Update 11 August 2022:
The parliamentary inquiry has published its report here and recommended that the Legislative Council proceed to debate the Road Transport Amendment (Medicinal Cannabis-Exemption from Offences) Bill 2021.
The committee elected not to take a position on the bill, despite substantive witness evidence relating to the impact of the current law, broad community support for the use of medicinal cannabis and the availability of exemptions in other jurisdictions.
NSWCCL made a submission to the NSW Legislative Council's Standing Committee on Law and Justice Inquiry Into The Road Transport Amendment (Medicinal Cannabis Exemptions From Offences) Bill 2021.
NSWCCL supports the passage of the Bill, which addresses discriminatory, inequitable and out of date presence-based drug driving practices targeting medical cannabis patients. NSWCCL agrees that those patients in Australia who are legally prescribed medicinal cannabis should be exempted from prosecution for driving with Delta-9-tetrahydrocannabinol (THC) in their system, unless there is clear evidence of impairment.
Currently THC is a prescribed illicit drug and driving with an illicit drug present in blood, oral fluid or urine is an offence. The Bill amends the Act by creating an exemption where the THC was obtained and administered in accordance with the Therapeutic Goods Act 1989 or an identical state law. The defence can only be made if THC is the only substance present in the sample.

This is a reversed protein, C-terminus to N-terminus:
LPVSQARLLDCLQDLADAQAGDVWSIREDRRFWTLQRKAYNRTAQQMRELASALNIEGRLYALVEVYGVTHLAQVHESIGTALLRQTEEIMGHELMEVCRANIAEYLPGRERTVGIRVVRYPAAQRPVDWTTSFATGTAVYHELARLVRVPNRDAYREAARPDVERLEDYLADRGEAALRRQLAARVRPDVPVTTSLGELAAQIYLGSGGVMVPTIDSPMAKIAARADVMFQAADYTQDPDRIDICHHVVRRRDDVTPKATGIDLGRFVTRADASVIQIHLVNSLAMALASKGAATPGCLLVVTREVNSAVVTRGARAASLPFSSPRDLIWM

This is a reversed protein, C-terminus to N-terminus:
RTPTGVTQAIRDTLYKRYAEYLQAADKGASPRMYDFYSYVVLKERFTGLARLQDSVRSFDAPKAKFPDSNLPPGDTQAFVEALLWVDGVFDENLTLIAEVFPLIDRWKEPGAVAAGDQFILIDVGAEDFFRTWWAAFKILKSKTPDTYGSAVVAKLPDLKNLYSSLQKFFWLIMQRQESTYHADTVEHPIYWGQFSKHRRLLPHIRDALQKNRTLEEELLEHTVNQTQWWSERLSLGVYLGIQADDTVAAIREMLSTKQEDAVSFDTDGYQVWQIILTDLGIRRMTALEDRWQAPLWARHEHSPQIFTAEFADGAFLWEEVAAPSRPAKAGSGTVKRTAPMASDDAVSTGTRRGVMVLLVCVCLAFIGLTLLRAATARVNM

A medical defence already exists for those found driving with morphine present in their system if it was consumed for medicinal purposes. Morphine is considered more dangerous than medical cannabis “both on and off the road”.
NSWCCL agrees with the Legislation Review Committee call for greater clarity concerning the onus of proving the elements of the defence. If the exemption is to act as a defence, then the onus of proving the THC was used in accordance with law rests on the defendant on the balance of probabilities. The Crown will bear the onus of proving that the THC was not used in accordance with law by proving it was not used for medicinal purposes or was not obtained or administered in accordance with the Therapeutic Goods Act 1989. Given a person may experience high financial penalties and lengthy licence disqualifications, it is important the legislation is drafted with sufficient clarity.
For more information, read the full submission.